As a corporation, the Avery Dennison Foundation has taken a great interest in assisting in the growth of women and their roles around the world. As with most of its work, the Avery Dennison Foundation and its president Alicia Procello Maddox, have focused their efforts on the women in the developing world. The role of women in under-developed countries is usually that of a second-class citizen. Most aren’t given opportunities, such as education or prosperous work, they are seen as property. But through her work Alicia Procello Maddox is leading the effort to change that. She has led the foundation in its support of the Global Greengrants Fund with a two-year grant.
As part of the grant, the foundation supports seven female-led organizations that are working on issues such as environmental sustainability and women’s empowerment, two of the Foundation’s leading issues. The grant is currently at work on the remote island of Tansin, in northeastern Honduras. Most of the island’s inhabitants are known as the Miskito people. They live in far off villages only accessible by boat or chartered plane. The Miskito community lacks most modern amenities many of us have become accustomed to, and rely mainly on farming in order to survive. As a result of deforestation much of theirfarmland has been destroyed, creating a lot of competition amongst a normally peaceful group of people. In this competition women are often the biggest losers, as they have limited access to land, technology, money, and have no voice in politics.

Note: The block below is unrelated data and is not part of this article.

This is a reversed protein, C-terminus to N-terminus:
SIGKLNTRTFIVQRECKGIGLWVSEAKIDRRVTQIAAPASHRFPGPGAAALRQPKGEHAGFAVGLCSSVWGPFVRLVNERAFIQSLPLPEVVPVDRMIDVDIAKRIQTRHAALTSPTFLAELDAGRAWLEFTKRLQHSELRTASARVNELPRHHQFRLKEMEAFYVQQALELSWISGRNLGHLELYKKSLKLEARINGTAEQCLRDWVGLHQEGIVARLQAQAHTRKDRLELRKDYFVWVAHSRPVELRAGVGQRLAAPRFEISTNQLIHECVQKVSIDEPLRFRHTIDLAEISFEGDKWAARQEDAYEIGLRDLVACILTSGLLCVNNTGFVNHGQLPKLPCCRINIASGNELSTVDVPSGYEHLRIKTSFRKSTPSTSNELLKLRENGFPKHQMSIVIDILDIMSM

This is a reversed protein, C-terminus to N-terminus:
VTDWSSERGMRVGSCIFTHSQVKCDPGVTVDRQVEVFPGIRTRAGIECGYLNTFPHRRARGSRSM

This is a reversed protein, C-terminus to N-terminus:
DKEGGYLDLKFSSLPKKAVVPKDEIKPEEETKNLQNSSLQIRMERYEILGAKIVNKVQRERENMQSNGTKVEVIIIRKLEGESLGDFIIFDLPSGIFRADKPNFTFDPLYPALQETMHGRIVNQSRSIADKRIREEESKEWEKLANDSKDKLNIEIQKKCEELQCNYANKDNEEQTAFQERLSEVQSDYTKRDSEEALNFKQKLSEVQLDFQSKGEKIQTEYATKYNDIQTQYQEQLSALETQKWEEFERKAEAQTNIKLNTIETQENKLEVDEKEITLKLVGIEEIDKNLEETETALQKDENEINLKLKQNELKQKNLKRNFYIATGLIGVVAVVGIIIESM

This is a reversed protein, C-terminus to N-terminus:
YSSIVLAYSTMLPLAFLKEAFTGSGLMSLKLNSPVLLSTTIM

Because of this grant the Women’s Association of Tansin has been able to teach women about better, more sustainable farming practices, such as crop diversification and even how to better serve the tourism trade. This training has allowed the women of Tansin to gain financial stability, and a sustainablemeans of survival for many years to come.